NEW YORK (GenomeWeb News) – Researchers at Washington University School of Medicine have received a nearly $2 million grant from the Bill and Melinda Gates Foundation to identify biomarkers and develop a molecular diagnostic test for onchocerciasis, commonly called river blindness.

The disease, which is caused by the parasitic worm Onchocerca volvulus and causes visual impairment, skin lesions, and severe itching, affects around 37 million people, mostly in sub-Saharan Africa but also in Latin America.

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American scientists find themselves once again warning the Trump administration not to dismiss science, the New Yorker report.

A new study suggests CRISPR could be used to save coral reefs from dying off, Forbes reports.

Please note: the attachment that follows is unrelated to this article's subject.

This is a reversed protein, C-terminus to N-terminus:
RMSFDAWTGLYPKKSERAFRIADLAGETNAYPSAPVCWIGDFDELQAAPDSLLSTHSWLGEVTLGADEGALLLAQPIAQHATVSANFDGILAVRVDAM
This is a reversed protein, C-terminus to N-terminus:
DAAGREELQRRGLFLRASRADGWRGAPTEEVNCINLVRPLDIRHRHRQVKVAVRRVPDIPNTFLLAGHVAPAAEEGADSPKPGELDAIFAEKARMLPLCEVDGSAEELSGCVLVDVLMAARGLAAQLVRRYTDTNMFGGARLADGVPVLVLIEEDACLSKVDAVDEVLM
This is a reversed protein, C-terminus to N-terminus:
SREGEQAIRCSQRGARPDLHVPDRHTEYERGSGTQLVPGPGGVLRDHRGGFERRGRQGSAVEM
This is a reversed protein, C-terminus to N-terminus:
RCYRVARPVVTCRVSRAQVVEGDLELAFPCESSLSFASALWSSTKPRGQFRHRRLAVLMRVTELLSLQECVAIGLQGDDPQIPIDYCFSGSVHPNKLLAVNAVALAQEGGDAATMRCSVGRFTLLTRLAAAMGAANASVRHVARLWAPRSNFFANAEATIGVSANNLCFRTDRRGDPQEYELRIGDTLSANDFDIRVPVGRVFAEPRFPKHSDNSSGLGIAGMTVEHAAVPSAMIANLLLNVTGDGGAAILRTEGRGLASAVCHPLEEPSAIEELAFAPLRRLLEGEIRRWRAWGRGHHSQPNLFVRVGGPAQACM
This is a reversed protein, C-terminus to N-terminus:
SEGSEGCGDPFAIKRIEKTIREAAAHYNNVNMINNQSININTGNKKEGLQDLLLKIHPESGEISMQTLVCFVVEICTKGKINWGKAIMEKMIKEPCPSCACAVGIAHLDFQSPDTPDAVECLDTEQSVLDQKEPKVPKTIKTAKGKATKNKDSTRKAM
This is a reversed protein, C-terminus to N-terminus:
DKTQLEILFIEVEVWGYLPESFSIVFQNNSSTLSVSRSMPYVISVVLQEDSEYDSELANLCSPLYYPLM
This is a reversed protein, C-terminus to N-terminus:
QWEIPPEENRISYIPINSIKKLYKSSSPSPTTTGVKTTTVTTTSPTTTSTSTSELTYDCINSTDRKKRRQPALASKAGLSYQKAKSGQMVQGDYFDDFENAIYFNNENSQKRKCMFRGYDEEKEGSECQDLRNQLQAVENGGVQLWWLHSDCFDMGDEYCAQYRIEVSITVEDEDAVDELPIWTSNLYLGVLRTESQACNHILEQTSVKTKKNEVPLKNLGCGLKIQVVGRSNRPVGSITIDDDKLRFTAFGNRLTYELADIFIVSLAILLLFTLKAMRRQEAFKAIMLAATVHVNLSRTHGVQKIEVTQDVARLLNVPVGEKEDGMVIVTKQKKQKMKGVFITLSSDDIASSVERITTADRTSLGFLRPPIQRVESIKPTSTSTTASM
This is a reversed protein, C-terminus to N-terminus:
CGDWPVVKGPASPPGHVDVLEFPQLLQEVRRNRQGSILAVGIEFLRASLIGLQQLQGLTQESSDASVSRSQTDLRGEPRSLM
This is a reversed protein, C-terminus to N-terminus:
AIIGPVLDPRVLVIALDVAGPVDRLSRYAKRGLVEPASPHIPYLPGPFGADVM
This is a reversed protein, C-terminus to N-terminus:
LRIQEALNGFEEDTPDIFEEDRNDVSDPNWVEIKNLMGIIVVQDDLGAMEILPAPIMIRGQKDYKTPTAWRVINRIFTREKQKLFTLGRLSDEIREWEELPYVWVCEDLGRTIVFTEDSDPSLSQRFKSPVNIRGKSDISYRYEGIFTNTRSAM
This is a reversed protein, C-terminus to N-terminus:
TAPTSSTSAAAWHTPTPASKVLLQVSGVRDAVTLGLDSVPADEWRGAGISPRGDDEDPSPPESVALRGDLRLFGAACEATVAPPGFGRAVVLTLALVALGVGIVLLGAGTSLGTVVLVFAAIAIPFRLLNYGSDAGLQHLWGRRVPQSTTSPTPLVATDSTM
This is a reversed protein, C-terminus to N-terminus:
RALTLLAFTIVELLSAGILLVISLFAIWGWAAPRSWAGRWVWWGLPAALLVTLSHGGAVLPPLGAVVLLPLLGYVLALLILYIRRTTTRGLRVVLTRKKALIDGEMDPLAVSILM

Researchers have found that the i-motif shape of DNA previously observed in the lab also exists in human cells, and that it may serve a purpose.

In PNAS this week: a genomic, transcriptomic, and metabolomic analysis of the tea plant, Arabidopsis thaliana's adaptations to specific local environments, and more.

May
15
Sponsored by
Tecan

This webinar will discuss how an algorithm-driven synthetic biology system can enable engineering of biological systems for a range of applications.

Jun
20
Sponsored by
PerkinElmer

In this webinar, Michael Quail of the R&D Sequencing team at the Wellcome Trust Sanger Institute will provide an expert perspective on library prep for next-generation sequencing.

Jun
28
Sponsored by
PerkinElmer

This webinar will review a standardized, high-throughput, and fully automated library prep protocol for human metagenomic analysis.